What is Epidemiology?
Epidemiology, literally translated from Greek, means "the study of people".
In fact, we use the term epidemiology to mean the study of diseases or other health related events in populations.
Epidemiology has three main aims:
- To describe disease and other health related event patterns in human populations.
- To identify the causes of diseases and other health related events (also known as aetiology).
- To provide data essential for the management, evaluation and planning of services for the prevention, control and treatment of disease and other health related events.
Professionals who work in the area of epidemiology are known as epidemiologists.
Epidemiology combines the disciplines of medicine, health sciences, social sciences on the one hand and statistics on the other and, to some extent detective work, to make an interesting and varied profession.
What is an Epidemiologist?
According to Last et al (2000), an epidemiologist is:
"An investigator who studies the occurrence of disease or other health-related conditions or events in defined populations. The control of disease in populations is often also considered to be a task for the epidemiologist"
Last J, Spasoff R, Harris S. A dictionary of epidemiology.
Oxford University Press, New York, 2000.
How do you become an epidemiologist?
There are many and varied pathways to becoming an epidemiologist. They usually involve an undergraduate degree in a related field such as medicine, health science, science with majors in mathematics/statistics, psychology, or sociology or a range of biomedical sciences, followed by a postgraduate degree in epidemiology, biostatistics or public health. The options for postgraduate study include:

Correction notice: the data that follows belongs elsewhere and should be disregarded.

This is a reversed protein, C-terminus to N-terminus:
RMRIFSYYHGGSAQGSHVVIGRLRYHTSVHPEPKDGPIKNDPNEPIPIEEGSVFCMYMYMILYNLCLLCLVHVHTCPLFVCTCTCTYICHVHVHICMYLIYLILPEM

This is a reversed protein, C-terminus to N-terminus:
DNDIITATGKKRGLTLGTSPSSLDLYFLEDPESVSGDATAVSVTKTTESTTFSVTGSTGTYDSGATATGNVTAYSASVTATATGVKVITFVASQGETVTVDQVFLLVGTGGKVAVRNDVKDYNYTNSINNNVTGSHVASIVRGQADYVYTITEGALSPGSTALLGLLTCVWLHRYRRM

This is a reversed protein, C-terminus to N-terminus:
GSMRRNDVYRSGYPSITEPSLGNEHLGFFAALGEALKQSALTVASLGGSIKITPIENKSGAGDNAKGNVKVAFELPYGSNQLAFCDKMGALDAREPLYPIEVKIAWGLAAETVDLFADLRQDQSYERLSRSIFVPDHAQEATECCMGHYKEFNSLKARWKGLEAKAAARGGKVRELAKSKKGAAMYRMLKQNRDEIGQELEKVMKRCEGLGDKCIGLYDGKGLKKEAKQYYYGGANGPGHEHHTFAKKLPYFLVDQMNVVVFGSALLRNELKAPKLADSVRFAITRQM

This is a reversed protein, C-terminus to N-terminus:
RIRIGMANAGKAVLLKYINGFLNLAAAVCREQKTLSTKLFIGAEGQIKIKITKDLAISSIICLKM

- a graduate diploma or masters degree in epidemiology, biostatistics or public health that involves substantial coursework, including units in epidemiology, and completion of a minor research project with dissertation
- a Masters by research degree or PhD in epidemiology, biostatistics or public health focused on a major research project usually with at least some coursework undertaken prior to or during the period of study.
Epidemiologists with responsibility for designing, attracting funding for, supervising and analysing epidemiological studies funded by major funding bodies will usually have completed a PhD in preparation for conducting epidemiological research. Epidemiologists working in applied areas such as 'shoe leather' communicable disease control or analysis of routine data to support policy development, etc, are undertaken by those who take either pathway.
Some undergraduate degree programs now include courses in epidemiology and biostatistics, but to be called an epidemiologist a piece of epidemiological research, usually at the postgraduate level, needs to be undertaken.
If you are interested in studying to be an epidemiologist, you can contact one of the many schools of public or population health in Australia or New Zealand. Searching the internet will give you details of many related courses.